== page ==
Green Lane Products Limited v PMS International Limited (and others) and Poundland Limited* (Lewison J.; [2007] EWHC 1712 (Pat); 19.07.07)

In this preliminary ruling, Lewison J held that “the sector concerned” for the purposes of Article 7 of the Community Designs Regulation, should be interpreted as the sector that consists of or includes the sector of the alleged prior art. It is not limited to the sector specified in the application.

Green Lane Products Limited (GLP) owned four community registered designs in respect of spiky blue and pink balls with square or rounded nodes for use in tumble dryers to help soften clothes and quicken drying times. The designs were registered in 2004 in respect of “Flatirons and washing, cleaning and drying equipment”.

PMS International began selling spiky plastic balls in the EU in 2002 and marketed them as massage balls. In 2006 PMS began marketing the same balls as laundry dryer balls. GLP claimed infringement of their CRDs through the sale and marketing of PMS balls for anything other than use as massage balls. GLP relied on Article 10 which protects the design from use in any product even if that product was not specified in the application.

Under Article 7, any design is deemed to have been made available to the public if it has been published, exhibited, used in trade before the date of filing except where these events could not reasonably have been known in the normal course of business to the circles specialised in the sector concerned. The preliminary issue to be decided was the true construction of the “sector concerned”; namely whether is it (i) the sector corresponding to the product class indicated on the CRD application; or (ii) the sector of the prior art.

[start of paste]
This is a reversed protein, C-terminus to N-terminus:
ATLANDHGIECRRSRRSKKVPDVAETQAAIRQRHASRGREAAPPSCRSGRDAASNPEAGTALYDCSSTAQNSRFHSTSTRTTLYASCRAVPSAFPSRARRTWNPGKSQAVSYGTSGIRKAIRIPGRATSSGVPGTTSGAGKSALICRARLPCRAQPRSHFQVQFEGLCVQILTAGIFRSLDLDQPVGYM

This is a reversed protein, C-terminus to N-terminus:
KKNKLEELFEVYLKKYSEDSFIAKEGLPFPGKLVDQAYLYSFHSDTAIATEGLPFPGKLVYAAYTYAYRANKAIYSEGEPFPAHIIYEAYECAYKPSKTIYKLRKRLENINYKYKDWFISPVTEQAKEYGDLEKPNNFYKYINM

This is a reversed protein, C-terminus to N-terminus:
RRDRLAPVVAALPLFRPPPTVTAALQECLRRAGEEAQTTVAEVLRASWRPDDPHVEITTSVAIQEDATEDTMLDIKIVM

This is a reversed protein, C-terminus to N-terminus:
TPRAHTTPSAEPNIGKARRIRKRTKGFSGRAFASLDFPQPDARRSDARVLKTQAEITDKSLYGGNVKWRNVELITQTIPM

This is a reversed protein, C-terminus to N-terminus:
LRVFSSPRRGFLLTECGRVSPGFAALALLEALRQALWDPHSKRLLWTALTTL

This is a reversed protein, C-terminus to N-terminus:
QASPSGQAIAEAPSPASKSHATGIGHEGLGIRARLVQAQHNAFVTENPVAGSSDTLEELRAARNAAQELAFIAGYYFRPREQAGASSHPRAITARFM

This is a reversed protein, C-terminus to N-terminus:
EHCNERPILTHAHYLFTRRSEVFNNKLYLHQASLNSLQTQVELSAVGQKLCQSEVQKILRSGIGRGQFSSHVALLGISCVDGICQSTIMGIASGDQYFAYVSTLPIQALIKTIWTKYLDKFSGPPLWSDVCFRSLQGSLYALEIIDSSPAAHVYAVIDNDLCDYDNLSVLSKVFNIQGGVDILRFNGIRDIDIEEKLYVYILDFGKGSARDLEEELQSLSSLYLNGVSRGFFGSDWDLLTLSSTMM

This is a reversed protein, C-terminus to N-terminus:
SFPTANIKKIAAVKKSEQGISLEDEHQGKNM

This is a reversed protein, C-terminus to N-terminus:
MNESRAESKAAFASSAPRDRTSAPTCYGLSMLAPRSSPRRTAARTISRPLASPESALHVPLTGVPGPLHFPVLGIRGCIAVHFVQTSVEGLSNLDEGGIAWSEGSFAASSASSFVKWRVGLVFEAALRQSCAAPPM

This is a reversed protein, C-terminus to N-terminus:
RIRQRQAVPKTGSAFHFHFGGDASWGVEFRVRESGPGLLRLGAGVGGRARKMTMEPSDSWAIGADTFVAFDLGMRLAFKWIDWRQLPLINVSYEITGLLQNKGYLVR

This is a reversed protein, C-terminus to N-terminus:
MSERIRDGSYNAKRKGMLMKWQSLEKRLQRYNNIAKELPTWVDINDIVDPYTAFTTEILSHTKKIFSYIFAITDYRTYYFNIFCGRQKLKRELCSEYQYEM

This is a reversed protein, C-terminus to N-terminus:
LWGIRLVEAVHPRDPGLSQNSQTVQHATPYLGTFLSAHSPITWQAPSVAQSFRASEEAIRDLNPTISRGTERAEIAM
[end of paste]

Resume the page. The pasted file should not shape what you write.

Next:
Lewison J found in favour of the latter. He held that if the former were correct, there would be several undesirable consequences, including the following:

  1. An applicant may gain a monopoly over all classes of products if he registers his design in a product class with no prior art, even if prior art exists in other product classes.
  2. The monopoly would make it unlawful to start using an “old and well known” design in another product class not specified in the application. In addition it could block a manufacturer which uses the design from changing distributors, as any new distributor will not be able to show prior use, thus freezing pre-existing business arrangements.
  3. It could also enable an individual to extend the protection for the design beyond the 25 year maximum by re-registering it in a different product class where it had not been used before, thus prolonging the monopoly.

Lewison J also rejected GLP’s comparison of the characteristics and role of the informed user in Article 6 (which requires industry specific knowledge) with the purpose of Article 7, which is to identify the relevant prior art. The two are separate concepts and should not be conflated.

Lewison J finally held that the ‘circle’ for the purposes of Article 7 comprises all individuals who conduct trade in respect of products in that sector (including designers, manufacturers, advertisers and distributors), although Lewison J accepted that there may be circles which are more restrictive that this.